My left leg was tiring. I shifted from foot to foot…
A low, warning growl froze me in mid-move. It came from the dark gaping hole in the building across the street and rolled through the ruins, awakening ancient memories of a time when humans were pathetic, hairless creatures cowering by the weak flame of the first fire and scanning the night with frightened eyes, for it held monstrous hungry killers. My subconscious screamed in panic. I held it in check and cracked my neck, slowly, one side then another.
A lean shadow flickered in the corner of my eye. On the left and above me a graceful jaguar stretched on the jutting block of concrete, an elegant statue encased in the liquid metal of moonlight.
Homo Panthera onca. The killer who takes its prey in a single bound.
The jaguar looked at me with amber eyes. Feline lips stretched in a startlingly human smirk.
He could laugh if he wanted. He didn’t know what was at stake.
Jim turned his head and began washing his paw.
My saber firmly in hand, I marched across the street and stepped through the opening. The darkness swallowed me whole.
The lingering musky scent of a cat hit me. So, not a bear after all.
Where was he? I scanned the building, peering into the gloom. Moonlight filtered through the gaps in the walls, creating a mirage of twilight and complete darkness. I knew he was watching me. Enjoying himself.
I gripped the saber. A shadow darker than the rest shifted at the opposite wall. It was low, around the level of my waist. It made no move in response to my glare.
Diplomacy was never my strong suit and my patience had run dry. I crouched and looking at the shadow, called out, “Here, kitty, kitty, kitty.”
Two golden eyes ignited in the shadow. The darkness shifted and the eyes went up and up and up, towering above me. A single enormous paw moved into the moonlight, disturbing the dust on the filthy floor. Wicked claws shot forth and withdrew. A massive shoulder followed, its grey fur marked by faint smoky stripes. The huge body shifted forward, coming at me, and I lost my balance and fell on my ass into the dirt. Dear God, this wasn’t just a lion. This thing had to be at least five feet at the shoulder. And why was it striped?
The colossal cat circled me, half in the light, half in the shadow, the dark mane trembling as he moved. I scrambled to my feet and almost bumped into the grey muzzle. We looked at each other, the lion and I, our gazes level. Then I twisted around and began dusting off my jeans in a most undignified manner.
The lion vanished into a dark corner. A whisper of power pulsed through the room, tugging at my senses. If I did not know better, I would say that he had just changed.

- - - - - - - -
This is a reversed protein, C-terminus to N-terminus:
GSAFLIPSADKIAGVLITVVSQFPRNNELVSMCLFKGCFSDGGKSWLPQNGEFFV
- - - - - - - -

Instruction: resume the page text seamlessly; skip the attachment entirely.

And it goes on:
“Kitty, kitty?” asked a level male voice.
I jumped. No shapechanger went from a beast into a human without a nap. Into a mid-form, yes, but beast-men had trouble talking.
“Yeah,” I said. “You’ve caught me unprepared. Next time I’ll bring cream and catnip toys.”
“If there is a next time.”
I turned and there he stood, wearing a loose T-shirt and sweatpants. A modest shapechanger, how refreshing. You wouldn’t even know that he had changed, save for the glistening sheen of dampness on his skin.
He approached, moving with the easy grace of a cat, and stopped a mere foot away from me. Again I fought an urge to step back. A couple of inches taller than me. Blond hair, cut too short to grab. The way he held himself gave an impression of coiled power. His eyes, under reddish-blond brows, were gray-green and flecked with gold. They contained no menace, but I knew, felt it on some primitive level, that he would kill me in an instant should it suit him.
He looked me over slowly, judging, taking my measure. I could blush demurely or I could do the same to him. I chose not to blush.
The Beast Lord had a strong square jaw. His nose was narrow with a misshapen bridge, as though it had been broken more than once and hadn’t healed right. Considering the regenerative powers of shape-changers, someone must’ve pounded the Beast Lord’s face with a sledge hammer.
“What kind of a woman greets a Beast Lord with ‘here, kitty, kitty?'” he asked.
“One of a kind,” I murmured the obvious reply.
At first glance, he looked to be in his early to mid- twenties, but his build betrayed him. His shoulders were wide, his back broad and corded with muscle, showing the strength and power a man developed in his early thirties. Overwhelming confidence bordering on arrogance shone from his eyes. This man expected to be obeyed and took compliance as his due.
I swallowed. The way he looked it me… I didn’t like the way he looked at me. Like I was a mouse to be played with.
“I’m the Lord of the Free Beasts,” he said.
“I figured.” Perhaps he expected me to curtsy.
He leaned forward a little, puzzling over me as if I were an odd-looking insect. “Why would a knight-protector hire a no-name merc to investigate of death of his diviner?”
I gave him my best cryptic smile.
He grimaced. “What have you found out?” he asked.
“I’m not at liberty to tell you that.” Not with the Pack suspect.
He leaned forward, letting the moonlight fall on his face. His gaze was direct and difficult to hold. Our stares locked and I gritted my teeth. Five seconds into the conversation and he was already giving me the alpha-stare. If he started clicking his teeth, I’d have to make a run for it. Or introduce him to my sword.
“You will tell me what you know now,” he said.
He said nothing, so I elaborated. “See, this kind of threat usually has an ‘or’ attached to it. Or an ‘and’. ‘Tell me and I’ll allow you to live’ or something like that.”
His eyes ignited with gold. His gaze was unbearable now.
“I can make you beg to tell me everything you know,” he said and his voice was a low growl. It sent icy fingers of terror down my spine.
I gripped Slayer’s hilt until it hurt. The golden eyes were burning into my soul. “I don’t know,” I heard my own voice say, “you look kinda out of shape to me. How long has it been since you took care of your own dirty work?”